Militaryspouse.com has an article up right now about Elizabeth Pearsall, an Air Force wife who they dubbed “Doctor Milspouse”. Pearsall earned her PhD in medicinal biochemistry while married to a military man. Vivian Greentree also earned her PhD while in a military relationship and is now the research and policy director for Blue Star Families (Role Model Kathy Roth-Douquet is the CEO of Blue Star Families).
This line from the article interested me: “According to the Military Family Life Project, 10 percent of military spouses report having a master’s degree, MBA or similar professional degree. It’s almost equal to what the Census Bureau reports for all Americans—proving that military spouses, who often face geographic interruptions and deployments, still manage to earn higher education degrees at about the same pace as civilians.” I am glad to know that military spouses are not deterred from pursuing a graduate education because of their husband’s work. Finding a passion and pursuing it through graduate school can be a great way to establish your own interests separate from just being a military wife/girlfriend.
Like most things on the Internet though, the comments on the article worry me. One commentor wrote:
“Good article. Makes me feel more included to know I am not alone in having multiple degrees and working outside the home and following my dreams. I am a proud professional army wife, and its hard to find people who not only are like me but also understand the time it took me to build my career and that it isn’t all about the soldier and the army, that I can do something important too.” (Sidenote: I am hoping that this site will be a way for other women to realize they are not alone in following their dreams and building their own career!)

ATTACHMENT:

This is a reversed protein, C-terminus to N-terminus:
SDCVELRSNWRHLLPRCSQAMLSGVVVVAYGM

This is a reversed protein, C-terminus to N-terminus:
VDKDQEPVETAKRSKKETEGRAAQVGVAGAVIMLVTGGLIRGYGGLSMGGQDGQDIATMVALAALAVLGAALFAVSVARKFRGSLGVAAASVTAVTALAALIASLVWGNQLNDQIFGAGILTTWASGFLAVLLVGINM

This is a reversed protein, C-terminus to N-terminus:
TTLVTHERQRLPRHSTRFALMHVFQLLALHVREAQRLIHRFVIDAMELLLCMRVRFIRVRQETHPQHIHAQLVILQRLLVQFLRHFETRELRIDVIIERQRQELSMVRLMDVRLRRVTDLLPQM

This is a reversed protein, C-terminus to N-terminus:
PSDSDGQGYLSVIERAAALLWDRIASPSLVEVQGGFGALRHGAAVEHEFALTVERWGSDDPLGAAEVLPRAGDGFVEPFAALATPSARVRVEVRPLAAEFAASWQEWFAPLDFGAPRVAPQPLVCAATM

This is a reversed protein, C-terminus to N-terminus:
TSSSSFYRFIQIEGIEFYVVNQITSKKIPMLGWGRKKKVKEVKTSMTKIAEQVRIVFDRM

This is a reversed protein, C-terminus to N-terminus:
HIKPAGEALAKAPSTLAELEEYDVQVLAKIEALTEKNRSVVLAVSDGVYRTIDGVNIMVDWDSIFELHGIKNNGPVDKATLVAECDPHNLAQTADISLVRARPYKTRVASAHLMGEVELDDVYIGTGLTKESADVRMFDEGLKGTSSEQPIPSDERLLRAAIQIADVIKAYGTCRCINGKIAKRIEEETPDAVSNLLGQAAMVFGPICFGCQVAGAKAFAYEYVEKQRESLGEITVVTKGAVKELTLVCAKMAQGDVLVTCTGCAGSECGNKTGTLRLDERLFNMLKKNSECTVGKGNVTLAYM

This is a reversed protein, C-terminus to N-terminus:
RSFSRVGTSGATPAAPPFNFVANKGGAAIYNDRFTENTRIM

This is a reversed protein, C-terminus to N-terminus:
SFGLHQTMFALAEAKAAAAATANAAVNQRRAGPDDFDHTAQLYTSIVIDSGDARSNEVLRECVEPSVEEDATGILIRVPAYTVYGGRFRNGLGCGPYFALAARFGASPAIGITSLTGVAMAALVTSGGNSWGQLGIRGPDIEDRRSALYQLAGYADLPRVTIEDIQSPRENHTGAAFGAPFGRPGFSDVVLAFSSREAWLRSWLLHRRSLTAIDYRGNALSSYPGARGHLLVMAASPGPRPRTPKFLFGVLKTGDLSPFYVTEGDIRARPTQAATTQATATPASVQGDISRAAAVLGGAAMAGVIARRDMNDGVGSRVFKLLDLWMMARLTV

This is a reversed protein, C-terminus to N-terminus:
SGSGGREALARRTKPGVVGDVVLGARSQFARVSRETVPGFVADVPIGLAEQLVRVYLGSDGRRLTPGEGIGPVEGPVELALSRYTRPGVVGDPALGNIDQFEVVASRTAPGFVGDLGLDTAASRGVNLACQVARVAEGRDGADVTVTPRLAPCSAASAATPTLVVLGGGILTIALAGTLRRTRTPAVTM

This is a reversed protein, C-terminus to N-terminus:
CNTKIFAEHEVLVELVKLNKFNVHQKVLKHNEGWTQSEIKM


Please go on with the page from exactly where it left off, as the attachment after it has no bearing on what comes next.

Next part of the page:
Here are the scariest comments though: The first wrote, “I have my JD and work full time as an attorney. I completed my schooling before my husband and I got married. Professional, working spouses are few and far between here and I am often ostracized because I went to school and work. However, my husband is enlisted, so it may be more prevalent in the officer world.” An officer’s wife replied: “Oh it’s alive and well in the officer world. I’m a ‘freak’ because I have a masters (2 actually), work outside the home and can’t volunteer all the time for things. So I get snubbed a lot of the time. Kind of sad and kind of why I have friends from all over the place as I stick with those who accept me for who I am.”